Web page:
- The CNS, working with the CRC’s Rapid Response Teams and the Council of State Neurosurgical Societies (CSNS), established a quarterly information tool, which informs neurosurgeons about significant local coverage policies, allowing our members to track and respond to these to ensure that neurosurgical patients get access to the full range of treatment options for neurosurgical care.
Faced with an ever-growing morass of regulations with which neurosurgeons must comply, the CNS, through the Washington Committee and Washington Office, has been working with Congress and regulators to reduce the burdens associated with practicing medicine by:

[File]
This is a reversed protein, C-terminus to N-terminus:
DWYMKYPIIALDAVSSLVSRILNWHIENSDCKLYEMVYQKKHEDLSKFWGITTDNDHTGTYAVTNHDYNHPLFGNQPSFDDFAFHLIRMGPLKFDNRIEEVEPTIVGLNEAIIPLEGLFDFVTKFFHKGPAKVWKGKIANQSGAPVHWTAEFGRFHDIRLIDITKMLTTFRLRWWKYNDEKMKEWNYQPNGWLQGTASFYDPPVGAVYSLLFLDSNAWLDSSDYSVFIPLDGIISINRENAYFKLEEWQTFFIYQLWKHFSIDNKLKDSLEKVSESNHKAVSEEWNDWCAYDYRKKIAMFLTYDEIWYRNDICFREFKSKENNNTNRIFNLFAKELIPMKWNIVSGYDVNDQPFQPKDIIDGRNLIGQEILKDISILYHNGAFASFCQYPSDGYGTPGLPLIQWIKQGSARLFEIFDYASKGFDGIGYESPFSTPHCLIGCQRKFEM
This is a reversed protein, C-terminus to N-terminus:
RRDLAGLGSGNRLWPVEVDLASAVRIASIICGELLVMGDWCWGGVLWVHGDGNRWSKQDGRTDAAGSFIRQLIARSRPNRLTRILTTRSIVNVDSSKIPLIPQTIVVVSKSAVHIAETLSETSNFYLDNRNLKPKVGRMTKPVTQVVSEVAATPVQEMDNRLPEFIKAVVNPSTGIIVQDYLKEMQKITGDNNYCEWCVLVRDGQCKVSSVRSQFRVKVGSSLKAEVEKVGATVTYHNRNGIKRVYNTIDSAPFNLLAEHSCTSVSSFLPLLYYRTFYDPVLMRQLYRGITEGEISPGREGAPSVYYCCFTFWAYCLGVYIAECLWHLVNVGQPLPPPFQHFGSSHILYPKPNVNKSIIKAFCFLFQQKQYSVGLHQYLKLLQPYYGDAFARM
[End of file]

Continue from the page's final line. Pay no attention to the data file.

- Continuing to oppose Medicare’s “two-midnight” inpatient-hospital policy due to concerns about increased physician hassles and audit exposure, as well as increased beneficiary financial burdens.
- Promoting advocacy efforts that helped secure the inclusion of a provision in MACRA, which suspended the Recovery Audit Contractors (RAC) program related to the two-midnight rule for an additional two years. Ultimately, CMS announced its plans to scrap the program altogether and allow hospitals to seek corrective reimbursements.
- Successfully advocated for changes to Medicare’s existing Electronic Health Record (EHR) Incentive Program, otherwise known as meaningful use (MU).
Washington Committee chair, Shelly D. Timmons, MD, PhD, with Rep. Larry Bucshon (R-Ind.) at the Alliance of Specialty Medicine’s 2016 legislative conference in Washington, DC.
Reforming the Reform
While the Affordable Care Act (ACA) is the law of the land, the CNS has not ceased in advocating for changes to this landmark health care reform law.